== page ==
Welcome back people, So let’s start with a small guessing game.
This is a quote “Have no fear of perfection; you’ll never reach it.” by an eminent physicist, chemist, and pioneer in the study of radiation.
If you didn’t get it, there’s one more clue. This outstanding personality is the first person in the world to get two Nobel Laureates. Yes, It’s none other than Marie Curie.
So wasting no time, let’s start on and find out more about this remarkable personality and what were her inventions which transformed our lives.
Early Life And Family
Marie Curie, born as Maria Salomea Skłodowska on Nov. 7, 1867, in Warsaw, Poland. She was the youngest of the five with three elder sisters and one brother. Her father, Wladyslaw, and mother, Bronislava were teachers who educated all of their children.
Curie’s mother died of tuberculosis, and it is said that this had a great impact on Curie’s life.
One of Curie’s professors got her a research grant for her to study the magnetic properties and chemical composition of the steel. That research project put her in contact with Pierre Curie, who was likewise an accomplished scientist. These two got married in the summer of 1895. In 1906 when Pierre was killed in Paris after accidentally stepping in front of a horse-drawn wagon.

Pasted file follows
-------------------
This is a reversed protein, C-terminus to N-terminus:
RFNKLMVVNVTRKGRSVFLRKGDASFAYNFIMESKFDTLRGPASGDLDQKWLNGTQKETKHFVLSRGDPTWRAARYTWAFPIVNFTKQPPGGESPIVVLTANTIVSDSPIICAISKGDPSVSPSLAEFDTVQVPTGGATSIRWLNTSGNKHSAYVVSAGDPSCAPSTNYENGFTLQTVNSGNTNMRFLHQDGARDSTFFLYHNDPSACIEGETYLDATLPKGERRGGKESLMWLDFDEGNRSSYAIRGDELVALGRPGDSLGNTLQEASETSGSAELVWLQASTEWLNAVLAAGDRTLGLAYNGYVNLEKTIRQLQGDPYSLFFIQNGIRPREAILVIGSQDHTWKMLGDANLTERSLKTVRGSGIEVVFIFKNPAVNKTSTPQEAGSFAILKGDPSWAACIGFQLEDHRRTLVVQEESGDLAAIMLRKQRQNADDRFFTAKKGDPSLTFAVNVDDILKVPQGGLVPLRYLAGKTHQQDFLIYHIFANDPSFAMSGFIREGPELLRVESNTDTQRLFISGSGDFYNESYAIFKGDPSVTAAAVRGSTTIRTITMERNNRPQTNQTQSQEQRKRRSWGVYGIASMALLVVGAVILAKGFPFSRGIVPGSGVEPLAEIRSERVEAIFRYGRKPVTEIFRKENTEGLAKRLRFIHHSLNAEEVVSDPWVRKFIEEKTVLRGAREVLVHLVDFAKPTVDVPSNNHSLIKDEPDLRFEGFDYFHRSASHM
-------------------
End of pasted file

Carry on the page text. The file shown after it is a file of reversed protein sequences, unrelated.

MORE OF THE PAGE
In 1897, Marie and Pierre welcomed a daughter, Irène. The couple had a second daughter, Ève, in 1904. Irène Joliot-Curie followed in her mother’s footsteps, winning the Nobel Prize in Chemistry in 1935.
In 1937, Ève Curie wrote the first of many biographies dedicated to her brilliant mother, Madame Curie, which turned into a feature film a few years thereafter.
Marie from her childhood was outstanding for her outstanding memory, and at 16 she won a gold medal on completion of her secondary education at the Russian lycée.
Marie and her sister Bronya wanted to pursue higher education, but the male-only Warsaw University did not accept them. So at 17, Curie became a governess to support pay for her sister’s attendance at medical school in Paris.
In 1891, Curie finally went to Paris and enrolled at the Sorbonne when her sister offered her lodgings in Paris to go to university.
Curie finished her master’s degree in physics in 1893 and obtained one more degree in mathematics the succeeding year. Marie married French physicist Pierre Curie on July 26, 1895.
Inventions And Discoveries